Blockchain tech needs regulation: MonetaGo

New tech has been found useful in trade finance, issue of LCs, KYC and foreign remittances

The technology that was invented for Bitcoin, the digital currency, has found more takers elsewhere, especially in finance, collateral management and even the capital market.

With the ‘blockchain’ technology (BCT) finding more takers, “all those connected, like user companies, cryptography and software service providers, hardware providers, etc, should be regulated”, says Jesse Chenard, chief executive of MonetaGo, among the very few global blockchain solution providers.

In an interview to this newspaper, Chenard, who was in India last week, said his company had a consultation with the Institute for Development and Research in Banking Technology (IDBRT), set up by the Reserve Bank of India (RBI) to find a proof-of-concept on the applicability of BCT to a trade finance application, with active participation of the National Payments Corporation of India, banks and solution providers.

For crypto or digital currencies such as Bitcoin, the BCT is used as a ‘public ledger’, to track every unit of the currency from the stage of mining to ultimate sale. Of late, the technology has been tested for many more usages in the financial sector and gained popularity. Several central banks, including RBI, have recognised it. IDRBT had launched a project to test BCT applicability to the Indian banking and financial sector. It had formed a working group, with experts from various entities as members.

While banks will be implementing agencies whenever the application of blockchain is used commercially, software and technology companies, hardware providers and consultants come from various segments. Chenard proposes registering these and preparing of regulations in this regard. He said use of this technology, which Harvard Business Review has acknowledged as foundational and not disruptive, could even be for managing the Know Your Customer (KYC) system, where all records of an individual or an entity’s could be maintained on blockchain. The user, be it a capital market or banking entity, can access these, and the records can be stored without any tampering.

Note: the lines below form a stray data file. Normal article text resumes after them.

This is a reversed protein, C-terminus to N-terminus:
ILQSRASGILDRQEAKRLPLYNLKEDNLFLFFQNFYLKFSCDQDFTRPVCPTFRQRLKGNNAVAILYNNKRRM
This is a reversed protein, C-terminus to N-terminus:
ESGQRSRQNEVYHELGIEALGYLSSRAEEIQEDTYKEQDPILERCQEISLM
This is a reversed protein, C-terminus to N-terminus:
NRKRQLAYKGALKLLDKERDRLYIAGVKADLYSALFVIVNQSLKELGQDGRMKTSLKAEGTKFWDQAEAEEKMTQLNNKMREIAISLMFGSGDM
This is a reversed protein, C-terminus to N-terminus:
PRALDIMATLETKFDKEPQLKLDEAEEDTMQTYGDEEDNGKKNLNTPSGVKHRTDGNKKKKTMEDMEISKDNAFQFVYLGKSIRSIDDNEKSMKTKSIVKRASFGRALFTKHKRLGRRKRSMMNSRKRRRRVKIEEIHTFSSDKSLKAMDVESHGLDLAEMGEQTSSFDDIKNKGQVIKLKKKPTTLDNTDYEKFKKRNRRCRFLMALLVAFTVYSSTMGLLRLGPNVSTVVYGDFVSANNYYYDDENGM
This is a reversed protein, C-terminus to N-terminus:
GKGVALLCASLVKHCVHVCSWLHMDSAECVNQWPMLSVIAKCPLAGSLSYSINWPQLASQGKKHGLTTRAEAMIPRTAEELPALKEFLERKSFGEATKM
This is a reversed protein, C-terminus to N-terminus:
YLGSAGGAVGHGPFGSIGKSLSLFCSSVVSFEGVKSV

Chenard added: “The technology is also useful in the capital market and brings advantages in the clearing and settlement processes – reducing or eliminating trade errors, streamlining back-office functions, and shortening of settlement times. The Australian Securities Exchange has been working on a blockchain-based test-bed to be a potential replacement for its Clearing House Electronic Sub-register System.”

Other areas where this technology could be useful included trade finance, where the usage enables automation of Letter of Credit creation (at least in big cases, where all large participants and customs houses are part of the chain), development of real-time tools for enforcing anti-money laundering and customs activities, and associated cost savings.

At least one commodity biurse, the National Commodity and Derivatives Exchange, has a plan to use BCT, for the repository it is setting up. The exchange has started giving RFID tags to all bags stored in warehouses it has recognised, to track movement. The later plan is to use BCT for issue of negotiable warehouse receipts.

Use by banks to promote cashless transactions is another possibility.